National Weather Service Warning Performance Based on the WSR-88D

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  • 1 National Oceanic and Atmospheric Administration, National Weather Service Office of Meteorology, Silver Spring, Maryland
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The National Weather Service (NWS) began operational use of the Weather Surveillance Radar-1988 Doppler (WSR-88D) system in March 1991 at Norman, Oklahoma. WSR-88D data have been available to forecasters at five additional offices: Melbourne, Florida, and Sterling, Virginia (since January 1992); St. Louis, Missouri, and Dodge City, Kansas (since March 1992); and Houston, Texas (since April 1992). The performance of the severe local storm and flash flood warning programs at the six offices before and after the availability of the WSR-88D was measured quantitatively. The verification procedures and statistical measures used in the quantitative evaluation were those used operationally by the NWS.

The statistics show that the warnings improved dramatically when the WSR-88D was in operation. Specifically, the probability of detection of severe weather events increased and the number of false alarms decreased. There was also a marked improvement in the lead time for all severe local storm and flash flood events. These improvements were evident throughout the effective range of the radar. Stratification of severe local storm data by severe thunderstorms versus tornadoes revealed an improvement in the NWS's ability to differentiate between tornadic and nontornadic storms when the WSR-88D was in operation. Four individual cases are examined to illustrate how forecasters used the WSR-88D to achieve the improved results. These cases focus on the unique features of the WSR-88D that provide an advantage over conventional NWS radars.

Corresponding author address: Paul D. Polger, National Oceanic and Atmospheric Administration, National Weather Service Office of Meteorology, Silver Spring, MD 20910.

*Current affiliation: National Weather Service Forecast Office, Sterling, Virginia.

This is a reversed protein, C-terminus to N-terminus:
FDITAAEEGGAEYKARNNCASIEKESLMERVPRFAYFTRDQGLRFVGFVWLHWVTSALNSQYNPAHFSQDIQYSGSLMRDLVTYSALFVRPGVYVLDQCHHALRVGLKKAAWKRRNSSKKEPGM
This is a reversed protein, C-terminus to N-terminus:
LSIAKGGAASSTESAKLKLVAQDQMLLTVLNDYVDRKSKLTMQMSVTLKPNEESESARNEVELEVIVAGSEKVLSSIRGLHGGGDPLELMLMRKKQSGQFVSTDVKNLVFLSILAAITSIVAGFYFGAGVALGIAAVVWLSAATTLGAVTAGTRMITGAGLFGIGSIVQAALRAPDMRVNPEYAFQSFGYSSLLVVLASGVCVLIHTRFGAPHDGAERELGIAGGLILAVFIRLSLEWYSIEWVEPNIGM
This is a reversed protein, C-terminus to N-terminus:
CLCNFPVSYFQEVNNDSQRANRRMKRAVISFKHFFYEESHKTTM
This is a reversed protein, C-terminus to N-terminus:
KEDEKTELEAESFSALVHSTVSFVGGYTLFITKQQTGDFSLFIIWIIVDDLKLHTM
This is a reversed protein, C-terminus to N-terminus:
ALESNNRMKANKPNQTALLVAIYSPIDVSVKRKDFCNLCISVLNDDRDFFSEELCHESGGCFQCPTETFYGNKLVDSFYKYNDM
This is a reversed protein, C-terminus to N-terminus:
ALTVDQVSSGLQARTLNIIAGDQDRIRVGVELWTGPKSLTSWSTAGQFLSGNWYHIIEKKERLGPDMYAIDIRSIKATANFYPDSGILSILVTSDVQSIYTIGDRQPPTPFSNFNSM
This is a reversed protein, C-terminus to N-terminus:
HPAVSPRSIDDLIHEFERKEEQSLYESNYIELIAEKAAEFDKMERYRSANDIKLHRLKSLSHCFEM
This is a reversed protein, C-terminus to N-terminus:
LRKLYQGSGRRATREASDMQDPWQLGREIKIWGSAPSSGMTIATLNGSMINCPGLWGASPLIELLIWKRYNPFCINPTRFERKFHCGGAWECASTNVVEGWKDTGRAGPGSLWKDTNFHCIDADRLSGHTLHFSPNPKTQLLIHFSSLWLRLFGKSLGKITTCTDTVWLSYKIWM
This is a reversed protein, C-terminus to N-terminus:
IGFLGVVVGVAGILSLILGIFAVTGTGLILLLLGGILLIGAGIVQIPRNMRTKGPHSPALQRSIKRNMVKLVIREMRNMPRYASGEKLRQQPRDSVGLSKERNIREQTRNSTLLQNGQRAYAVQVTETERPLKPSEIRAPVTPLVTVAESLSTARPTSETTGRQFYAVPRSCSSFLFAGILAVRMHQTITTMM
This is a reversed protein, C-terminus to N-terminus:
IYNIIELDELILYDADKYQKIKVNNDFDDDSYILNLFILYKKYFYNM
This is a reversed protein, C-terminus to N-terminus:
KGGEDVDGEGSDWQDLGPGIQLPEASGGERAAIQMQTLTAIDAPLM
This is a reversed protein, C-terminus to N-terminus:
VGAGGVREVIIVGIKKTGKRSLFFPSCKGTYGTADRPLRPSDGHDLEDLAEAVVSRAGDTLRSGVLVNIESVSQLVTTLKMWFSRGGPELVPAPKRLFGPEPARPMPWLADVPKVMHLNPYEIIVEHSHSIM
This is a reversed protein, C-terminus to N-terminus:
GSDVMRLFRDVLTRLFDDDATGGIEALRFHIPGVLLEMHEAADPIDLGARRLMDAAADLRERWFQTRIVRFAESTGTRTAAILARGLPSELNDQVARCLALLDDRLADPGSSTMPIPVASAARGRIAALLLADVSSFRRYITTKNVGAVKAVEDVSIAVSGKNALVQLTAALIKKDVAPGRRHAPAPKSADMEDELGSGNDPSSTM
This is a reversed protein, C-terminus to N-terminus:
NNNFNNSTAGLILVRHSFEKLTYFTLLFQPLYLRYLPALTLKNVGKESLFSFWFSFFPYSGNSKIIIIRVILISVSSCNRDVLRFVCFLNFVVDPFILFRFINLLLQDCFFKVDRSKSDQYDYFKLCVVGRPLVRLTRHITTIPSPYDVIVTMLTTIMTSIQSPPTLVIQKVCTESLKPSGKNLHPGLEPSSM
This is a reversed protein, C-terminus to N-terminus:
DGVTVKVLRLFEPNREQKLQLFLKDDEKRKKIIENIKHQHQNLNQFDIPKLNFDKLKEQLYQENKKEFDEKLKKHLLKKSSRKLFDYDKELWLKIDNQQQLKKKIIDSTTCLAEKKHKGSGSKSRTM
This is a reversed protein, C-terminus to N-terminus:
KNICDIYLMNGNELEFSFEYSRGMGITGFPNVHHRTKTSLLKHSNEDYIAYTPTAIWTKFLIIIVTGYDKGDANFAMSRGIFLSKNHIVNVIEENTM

The National Weather Service (NWS) began operational use of the Weather Surveillance Radar-1988 Doppler (WSR-88D) system in March 1991 at Norman, Oklahoma. WSR-88D data have been available to forecasters at five additional offices: Melbourne, Florida, and Sterling, Virginia (since January 1992); St. Louis, Missouri, and Dodge City, Kansas (since March 1992); and Houston, Texas (since April 1992). The performance of the severe local storm and flash flood warning programs at the six offices before and after the availability of the WSR-88D was measured quantitatively. The verification procedures and statistical measures used in the quantitative evaluation were those used operationally by the NWS.

The statistics show that the warnings improved dramatically when the WSR-88D was in operation. Specifically, the probability of detection of severe weather events increased and the number of false alarms decreased. There was also a marked improvement in the lead time for all severe local storm and flash flood events. These improvements were evident throughout the effective range of the radar. Stratification of severe local storm data by severe thunderstorms versus tornadoes revealed an improvement in the NWS's ability to differentiate between tornadic and nontornadic storms when the WSR-88D was in operation. Four individual cases are examined to illustrate how forecasters used the WSR-88D to achieve the improved results. These cases focus on the unique features of the WSR-88D that provide an advantage over conventional NWS radars.

Corresponding author address: Paul D. Polger, National Oceanic and Atmospheric Administration, National Weather Service Office of Meteorology, Silver Spring, MD 20910.

*Current affiliation: National Weather Service Forecast Office, Sterling, Virginia.

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